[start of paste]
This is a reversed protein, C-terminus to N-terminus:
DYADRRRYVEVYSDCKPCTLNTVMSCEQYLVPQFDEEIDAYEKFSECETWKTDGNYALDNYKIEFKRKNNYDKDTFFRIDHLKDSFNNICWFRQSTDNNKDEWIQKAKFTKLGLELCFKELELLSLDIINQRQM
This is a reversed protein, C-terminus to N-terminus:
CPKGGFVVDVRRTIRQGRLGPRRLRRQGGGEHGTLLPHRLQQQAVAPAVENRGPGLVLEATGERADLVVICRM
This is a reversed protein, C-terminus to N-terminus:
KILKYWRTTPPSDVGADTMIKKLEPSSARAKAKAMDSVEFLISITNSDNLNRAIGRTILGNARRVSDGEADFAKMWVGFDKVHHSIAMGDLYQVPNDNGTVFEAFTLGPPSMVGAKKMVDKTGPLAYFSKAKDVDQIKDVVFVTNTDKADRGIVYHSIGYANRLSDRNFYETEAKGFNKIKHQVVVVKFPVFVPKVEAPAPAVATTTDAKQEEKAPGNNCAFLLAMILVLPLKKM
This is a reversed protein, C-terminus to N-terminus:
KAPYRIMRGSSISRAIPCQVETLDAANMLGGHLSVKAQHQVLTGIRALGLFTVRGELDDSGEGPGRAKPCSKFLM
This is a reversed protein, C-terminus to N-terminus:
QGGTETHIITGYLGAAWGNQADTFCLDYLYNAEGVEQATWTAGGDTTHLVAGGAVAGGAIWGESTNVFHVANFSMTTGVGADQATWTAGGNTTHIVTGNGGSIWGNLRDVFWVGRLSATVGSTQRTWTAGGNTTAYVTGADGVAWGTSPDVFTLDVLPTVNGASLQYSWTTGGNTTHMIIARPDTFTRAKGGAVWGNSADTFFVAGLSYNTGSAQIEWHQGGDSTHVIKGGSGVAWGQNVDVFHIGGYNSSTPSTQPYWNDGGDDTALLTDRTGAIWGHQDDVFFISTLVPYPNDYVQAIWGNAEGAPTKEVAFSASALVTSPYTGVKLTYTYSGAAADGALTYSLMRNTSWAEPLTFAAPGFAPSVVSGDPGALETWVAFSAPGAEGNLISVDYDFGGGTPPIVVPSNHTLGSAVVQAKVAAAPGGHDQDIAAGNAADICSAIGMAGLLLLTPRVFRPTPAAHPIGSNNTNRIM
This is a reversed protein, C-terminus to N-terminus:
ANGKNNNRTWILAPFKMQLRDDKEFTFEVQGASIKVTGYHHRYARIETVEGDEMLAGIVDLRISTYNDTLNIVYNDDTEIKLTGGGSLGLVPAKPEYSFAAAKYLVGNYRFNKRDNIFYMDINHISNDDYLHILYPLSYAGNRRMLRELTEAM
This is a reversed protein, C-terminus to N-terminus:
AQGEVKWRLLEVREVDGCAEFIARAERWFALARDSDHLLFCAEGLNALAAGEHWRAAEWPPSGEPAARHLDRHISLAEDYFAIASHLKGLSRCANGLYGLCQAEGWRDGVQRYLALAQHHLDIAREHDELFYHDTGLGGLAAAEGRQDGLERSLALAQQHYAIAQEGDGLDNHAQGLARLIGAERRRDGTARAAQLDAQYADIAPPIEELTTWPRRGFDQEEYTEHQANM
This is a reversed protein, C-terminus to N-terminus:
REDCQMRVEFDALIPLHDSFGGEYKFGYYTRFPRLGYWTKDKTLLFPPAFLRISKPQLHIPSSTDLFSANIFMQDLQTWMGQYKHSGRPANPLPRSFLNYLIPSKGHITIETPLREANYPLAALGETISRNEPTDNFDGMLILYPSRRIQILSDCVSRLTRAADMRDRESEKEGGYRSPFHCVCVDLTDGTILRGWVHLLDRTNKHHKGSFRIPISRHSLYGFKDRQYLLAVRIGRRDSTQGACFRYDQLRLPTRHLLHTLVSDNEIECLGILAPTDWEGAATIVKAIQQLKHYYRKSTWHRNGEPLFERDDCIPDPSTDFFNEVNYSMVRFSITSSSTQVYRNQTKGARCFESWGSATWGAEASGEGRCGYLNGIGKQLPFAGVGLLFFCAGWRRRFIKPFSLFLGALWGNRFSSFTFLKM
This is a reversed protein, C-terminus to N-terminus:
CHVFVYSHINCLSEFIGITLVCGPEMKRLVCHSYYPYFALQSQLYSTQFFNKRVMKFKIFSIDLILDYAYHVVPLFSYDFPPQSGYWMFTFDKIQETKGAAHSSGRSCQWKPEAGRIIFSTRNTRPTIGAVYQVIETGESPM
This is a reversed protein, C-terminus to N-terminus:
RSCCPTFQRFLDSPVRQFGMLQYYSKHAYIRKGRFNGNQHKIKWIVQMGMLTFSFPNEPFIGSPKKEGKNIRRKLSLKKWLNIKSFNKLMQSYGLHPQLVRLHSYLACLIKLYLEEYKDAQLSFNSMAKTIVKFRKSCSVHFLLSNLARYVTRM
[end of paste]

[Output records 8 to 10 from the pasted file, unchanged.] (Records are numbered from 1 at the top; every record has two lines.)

This is a reversed protein, C-terminus to N-terminus:
REDCQMRVEFDALIPLHDSFGGEYKFGYYTRFPRLGYWTKDKTLLFPPAFLRISKPQLHIPSSTDLFSANIFMQDLQTWMGQYKHSGRPANPLPRSFLNYLIPSKGHITIETPLREANYPLAALGETISRNEPTDNFDGMLILYPSRRIQILSDCVSRLTRAADMRDRESEKEGGYRSPFHCVCVDLTDGTILRGWVHLLDRTNKHHKGSFRIPISRHSLYGFKDRQYLLAVRIGRRDSTQGACFRYDQLRLPTRHLLHTLVSDNEIECLGILAPTDWEGAATIVKAIQQLKHYYRKSTWHRNGEPLFERDDCIPDPSTDFFNEVNYSMVRFSITSSSTQVYRNQTKGARCFESWGSATWGAEASGEGRCGYLNGIGKQLPFAGVGLLFFCAGWRRRFIKPFSLFLGALWGNRFSSFTFLKM
This is a reversed protein, C-terminus to N-terminus:
CHVFVYSHINCLSEFIGITLVCGPEMKRLVCHSYYPYFALQSQLYSTQFFNKRVMKFKIFSIDLILDYAYHVVPLFSYDFPPQSGYWMFTFDKIQETKGAAHSSGRSCQWKPEAGRIIFSTRNTRPTIGAVYQVIETGESPM
This is a reversed protein, C-terminus to N-terminus:
RSCCPTFQRFLDSPVRQFGMLQYYSKHAYIRKGRFNGNQHKIKWIVQMGMLTFSFPNEPFIGSPKKEGKNIRRKLSLKKWLNIKSFNKLMQSYGLHPQLVRLHSYLACLIKLYLEEYKDAQLSFNSMAKTIVKFRKSCSVHFLLSNLARYVTRM